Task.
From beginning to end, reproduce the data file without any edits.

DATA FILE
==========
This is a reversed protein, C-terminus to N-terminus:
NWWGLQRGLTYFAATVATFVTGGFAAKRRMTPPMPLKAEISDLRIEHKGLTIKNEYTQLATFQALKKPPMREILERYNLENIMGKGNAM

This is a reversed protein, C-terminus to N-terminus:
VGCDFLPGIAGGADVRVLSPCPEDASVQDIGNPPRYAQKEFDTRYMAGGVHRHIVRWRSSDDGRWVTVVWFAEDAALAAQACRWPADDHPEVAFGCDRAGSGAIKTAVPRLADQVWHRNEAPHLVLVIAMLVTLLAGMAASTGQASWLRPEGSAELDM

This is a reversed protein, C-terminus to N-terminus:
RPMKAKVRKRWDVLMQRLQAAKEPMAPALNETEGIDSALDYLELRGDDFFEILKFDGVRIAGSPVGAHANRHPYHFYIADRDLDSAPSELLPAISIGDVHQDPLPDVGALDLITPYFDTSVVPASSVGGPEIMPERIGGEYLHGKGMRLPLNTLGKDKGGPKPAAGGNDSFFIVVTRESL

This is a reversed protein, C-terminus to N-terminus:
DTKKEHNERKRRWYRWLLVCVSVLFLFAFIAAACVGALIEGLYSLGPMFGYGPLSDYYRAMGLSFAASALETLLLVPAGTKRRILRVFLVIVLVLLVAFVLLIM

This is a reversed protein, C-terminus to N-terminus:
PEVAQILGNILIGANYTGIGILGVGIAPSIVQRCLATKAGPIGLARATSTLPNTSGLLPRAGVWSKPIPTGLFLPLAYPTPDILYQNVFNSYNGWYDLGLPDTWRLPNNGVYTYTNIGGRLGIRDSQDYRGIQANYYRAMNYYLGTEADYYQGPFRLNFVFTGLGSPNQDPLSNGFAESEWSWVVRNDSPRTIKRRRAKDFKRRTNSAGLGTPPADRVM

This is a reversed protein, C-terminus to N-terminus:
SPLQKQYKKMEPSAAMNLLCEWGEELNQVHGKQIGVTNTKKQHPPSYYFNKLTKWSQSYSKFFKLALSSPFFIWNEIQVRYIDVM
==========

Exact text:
This is a reversed protein, C-terminus to N-terminus:
NWWGLQRGLTYFAATVATFVTGGFAAKRRMTPPMPLKAEISDLRIEHKGLTIKNEYTQLATFQALKKPPMREILERYNLENIMGKGNAM

This is a reversed protein, C-terminus to N-terminus:
VGCDFLPGIAGGADVRVLSPCPEDASVQDIGNPPRYAQKEFDTRYMAGGVHRHIVRWRSSDDGRWVTVVWFAEDAALAAQACRWPADDHPEVAFGCDRAGSGAIKTAVPRLADQVWHRNEAPHLVLVIAMLVTLLAGMAASTGQASWLRPEGSAELDM

This is a reversed protein, C-terminus to N-terminus:
RPMKAKVRKRWDVLMQRLQAAKEPMAPALNETEGIDSALDYLELRGDDFFEILKFDGVRIAGSPVGAHANRHPYHFYIADRDLDSAPSELLPAISIGDVHQDPLPDVGALDLITPYFDTSVVPASSVGGPEIMPERIGGEYLHGKGMRLPLNTLGKDKGGPKPAAGGNDSFFIVVTRESL

This is a reversed protein, C-terminus to N-terminus:
DTKKEHNERKRRWYRWLLVCVSVLFLFAFIAAACVGALIEGLYSLGPMFGYGPLSDYYRAMGLSFAASALETLLLVPAGTKRRILRVFLVIVLVLLVAFVLLIM

This is a reversed protein, C-terminus to N-terminus:
PEVAQILGNILIGANYTGIGILGVGIAPSIVQRCLATKAGPIGLARATSTLPNTSGLLPRAGVWSKPIPTGLFLPLAYPTPDILYQNVFNSYNGWYDLGLPDTWRLPNNGVYTYTNIGGRLGIRDSQDYRGIQANYYRAMNYYLGTEADYYQGPFRLNFVFTGLGSPNQDPLSNGFAESEWSWVVRNDSPRTIKRRRAKDFKRRTNSAGLGTPPADRVM

This is a reversed protein, C-terminus to N-terminus:
SPLQKQYKKMEPSAAMNLLCEWGEELNQVHGKQIGVTNTKKQHPPSYYFNKLTKWSQSYSKFFKLALSSPFFIWNEIQVRYIDVM